In the first season of “Ozark,” Laura Linney’s Wendy spent a lot of time reacting to an unending stream of shocking events. When her husband, Marty (Jason Bateman) came home, told her to pack her bags, and headed to the Lake of the Ozarks in southern Missouri, Wendy went because there really wasn’t another choice. But in Season 2, Wendy might be taking charge.
“Everything stems from survival,” Linney said during a panel at the Television Critics Association press tour. “[In Season 2], she goes to a very primal place in which to do that. She sees places that are not being filled and realizes she’s gotta fill it and she’s gotta do it fast. But she’s impatient.”
Linney, Bateman, and Julia Garner were very up front about their characters’ flaws in the Netflix drama series.
“She’s a very instinctive person,” Linney said of Wendy. “She’s shrewd and she’s smart, but she’s not the most emotionally assured human being. She’s surprising in that way because she’s effective, but she’s not always mature.”
Garner was asked if her character, Ruth Langmore, would’ve turned out differently if she’d been raised with better moral examples. (Her father is in prison and brothers look to be on their way.)
Popular on IndieWire
“Maybe she would be better if she grew up in a different house, but there are certain things you question, like, ‘Wow, she really did that.’ Is it nature? Is it nurture? I don’t know,” Garner said. “I think Ruth wants to be acknowledged and never gets acknowledged. I think that’s why she was drawn to Marty in the first place, to be seen in a way she’s never been seen.”
Bateman admitted Marty is “emotionally repressed, and that’s something his wife gets on him about in the second season,” but he also teased Season 2 in two key ways — both relating to topping the first season’s drama.
“The writers understand the audience deserves an escalation,” Bateman said. “If there’s going to be more episodes, you don’t want redundancies. […]The demand is high to keep bringing it.”
To that end, Bateman said that means “plot escalation, emotional complexity,” and as well as “killing off characters you think will never die.” Bateman dwelled on this point a bit more than the rest, noting how television is finding surprising new ways to kill off characters that you’d never expect. Some make the audience ask, “How could this show keep going with this person?” Bateman said.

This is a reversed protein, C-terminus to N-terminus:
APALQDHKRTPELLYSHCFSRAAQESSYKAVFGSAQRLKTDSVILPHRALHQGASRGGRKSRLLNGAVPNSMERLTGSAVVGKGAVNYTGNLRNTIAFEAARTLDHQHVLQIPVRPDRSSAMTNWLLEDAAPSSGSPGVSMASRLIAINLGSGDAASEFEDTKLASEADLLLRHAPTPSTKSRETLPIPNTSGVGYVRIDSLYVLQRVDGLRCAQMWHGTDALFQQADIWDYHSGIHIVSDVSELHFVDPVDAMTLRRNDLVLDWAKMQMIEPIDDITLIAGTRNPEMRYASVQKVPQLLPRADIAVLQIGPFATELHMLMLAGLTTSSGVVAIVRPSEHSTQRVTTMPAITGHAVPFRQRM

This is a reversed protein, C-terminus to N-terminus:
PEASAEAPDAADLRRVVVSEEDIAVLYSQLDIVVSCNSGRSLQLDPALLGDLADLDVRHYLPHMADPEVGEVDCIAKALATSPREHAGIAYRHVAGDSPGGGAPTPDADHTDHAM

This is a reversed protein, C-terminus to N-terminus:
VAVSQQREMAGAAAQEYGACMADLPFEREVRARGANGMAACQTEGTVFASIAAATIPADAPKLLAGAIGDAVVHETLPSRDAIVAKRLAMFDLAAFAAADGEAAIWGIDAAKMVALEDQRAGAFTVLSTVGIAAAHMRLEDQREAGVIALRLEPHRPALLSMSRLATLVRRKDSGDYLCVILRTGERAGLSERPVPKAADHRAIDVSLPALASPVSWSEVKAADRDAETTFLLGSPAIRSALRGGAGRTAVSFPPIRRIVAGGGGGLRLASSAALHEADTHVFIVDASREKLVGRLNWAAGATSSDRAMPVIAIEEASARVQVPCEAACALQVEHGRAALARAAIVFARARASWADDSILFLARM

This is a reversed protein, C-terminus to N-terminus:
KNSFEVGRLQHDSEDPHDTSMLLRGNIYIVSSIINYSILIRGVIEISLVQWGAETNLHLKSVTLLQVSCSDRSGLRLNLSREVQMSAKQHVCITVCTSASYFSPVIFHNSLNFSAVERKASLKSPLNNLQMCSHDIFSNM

What that means for characters in Season 2 won’t be revealed until August 31, but as far as the quality of the series — and how Season 2 will affect its critical perception — segued nicely into a question about one landmark show “Ozark” has already been compared to: “Breaking Bad.”
After being asked about certain people comparing the new Netflix drama to the classic AMC series, Bateman put the Emmy-winner on a pedestal far higher than the new Emmy-nominee.
“As far as comparisons to ‘Breaking Bad’ goes, we’re fortunate to even hear that,” he said. “That show cannot be touched. If we get halfway to their status, we’re lucky.”
He also commented on why the two would be compared, aside from quality, and mentioned both shows are about families “in jeopardy.”
“The Byrde family is trying to end this show,” Bateman said. “All the decisions are made to end this and get healthy again — to get boring again as a family. That’s interesting to read and perform.”
Whether it continues to be compelling television will be unveiled shortly.
“Ozark” Season 2 premieres August 31 on Netflix.